At least no one will confuse it with a Pepsi logo.
The Democratic National Committee's new logo is more akin to a Facebook or Twitter app logo, with nary a red-white-blue flag motif in sight. With its dark-blue-encircled, lighter-blue capital D, it would fit nicely alongside the lowercase F and T now so familiar among social-media users.
And that's part of the plan. With an accompanying website overhaul, the new logo will be applied "everywhere," said DNC National Press Secretary Hari Sevugan, including the DNC's iPhone and iPad "Organizing for America" app.
How deliberate was the social-media look and feel? "The primary goal was to reflect the openness of our party, but certainly we thought the logo could be used in a variety of ways, and we've already been very active in using various social-media tools to get our message out, whether it's Facebook or Twitter or anything else, and the logo lends itself to that as well," Mr. Sevugan said.
The new logo comes with a new slogan, "Change That Matters," as well as the new website, which was revamped to better reflect the principles of the Democratic party. "It's not just a new website, it's what the website does," Mr. Sevugan said. "It's very utilitarian. We wanted to the entire look and feel to reflect who we are as a party, as a community, as Democrats. The logo that had existed was block-letter DNC, red-white-blue color scheme, which was fine, it served us well, but it was really tied around the idea of the national committee, which evokes images of people sitting around a conference table. So this was much more about who we were as a party," he said. "We are a grassroots party. We are a party that fights for everyday people."
The site will become personalized based on a user's IP address, he said, and provide local information, such as registration deadlines and polling-place locations.
Mr. Sevugan declined to say how much the redesign cost or what agency or design firm worked with the DNC to create the new logo. "We haven't been sharing that at this point," he said, adding that "it wasn't done completely in-house. The process was collaborative," and that the redesign "had been in the works for a while."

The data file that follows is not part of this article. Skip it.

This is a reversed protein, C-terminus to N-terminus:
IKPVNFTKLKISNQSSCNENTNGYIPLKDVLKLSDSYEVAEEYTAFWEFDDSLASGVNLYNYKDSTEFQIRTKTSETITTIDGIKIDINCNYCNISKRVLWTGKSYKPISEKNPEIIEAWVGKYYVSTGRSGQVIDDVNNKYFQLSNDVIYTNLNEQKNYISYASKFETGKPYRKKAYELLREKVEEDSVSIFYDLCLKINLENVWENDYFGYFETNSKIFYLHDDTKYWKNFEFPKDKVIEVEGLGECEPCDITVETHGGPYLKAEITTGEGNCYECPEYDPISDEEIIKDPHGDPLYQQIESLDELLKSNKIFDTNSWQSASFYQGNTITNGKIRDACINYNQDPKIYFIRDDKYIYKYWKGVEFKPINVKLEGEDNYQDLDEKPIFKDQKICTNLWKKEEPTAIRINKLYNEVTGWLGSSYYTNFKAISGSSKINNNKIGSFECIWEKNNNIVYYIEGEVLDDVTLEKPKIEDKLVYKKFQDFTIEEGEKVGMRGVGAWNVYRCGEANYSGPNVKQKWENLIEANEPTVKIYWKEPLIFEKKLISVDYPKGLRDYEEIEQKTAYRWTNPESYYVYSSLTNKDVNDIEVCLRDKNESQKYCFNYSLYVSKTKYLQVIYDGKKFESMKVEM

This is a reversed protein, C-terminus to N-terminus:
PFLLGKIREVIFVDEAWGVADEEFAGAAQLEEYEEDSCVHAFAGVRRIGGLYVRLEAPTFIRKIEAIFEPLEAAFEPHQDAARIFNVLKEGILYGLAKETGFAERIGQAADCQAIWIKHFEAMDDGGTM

Not everyone in the advertising and design community is thrilled with this particular change.
"I think it accurately represents the state of the Democratic party right now. Confused," wrote Patrick Hanlon, founder-CEO, Thinktopia, in an e-mail. "It's another reason why the majority of voters prefer to remain independent. It's like a transit stop sign that leads to no where we want to be."
Added Chris Steffan, a designer at Jack Morton Worldwide, in an e-mail, "It looks like a big target , as if things aren't bad enough already!"
"'The change that matters?' What really matters is changing that logo," Tony Cornelious, Jack Morton account director, wrote in an e-mail.
Even comedians and actors took shots at the logo, with both Bill Maher and Jon Hamm mocking the design.
But Brian Collins, founder and chief creative officer of Collins, said critics are missing the bigger picture. The new logo "is only a part of it. The bigger, more provocative change is this: The shift from the clunky and dusty 'Democratic National Committee' to, simply, 'Democrats.'"
Mr. Collins said he had no involvement with the logo, but gave the logo and the idea behind it a thumb's up. " It's direct. It's smart. And it's about time. All together, the idea is not bad. Not bad at all."
As to arguments that the new logo, arguably an O-encircled D, is too similar to President Obama's logo, Mr. Sevugan said, "The primary motivation was to have it reflect the openness of who we are as a party, of the grassroots nature of the party. That was our motivation."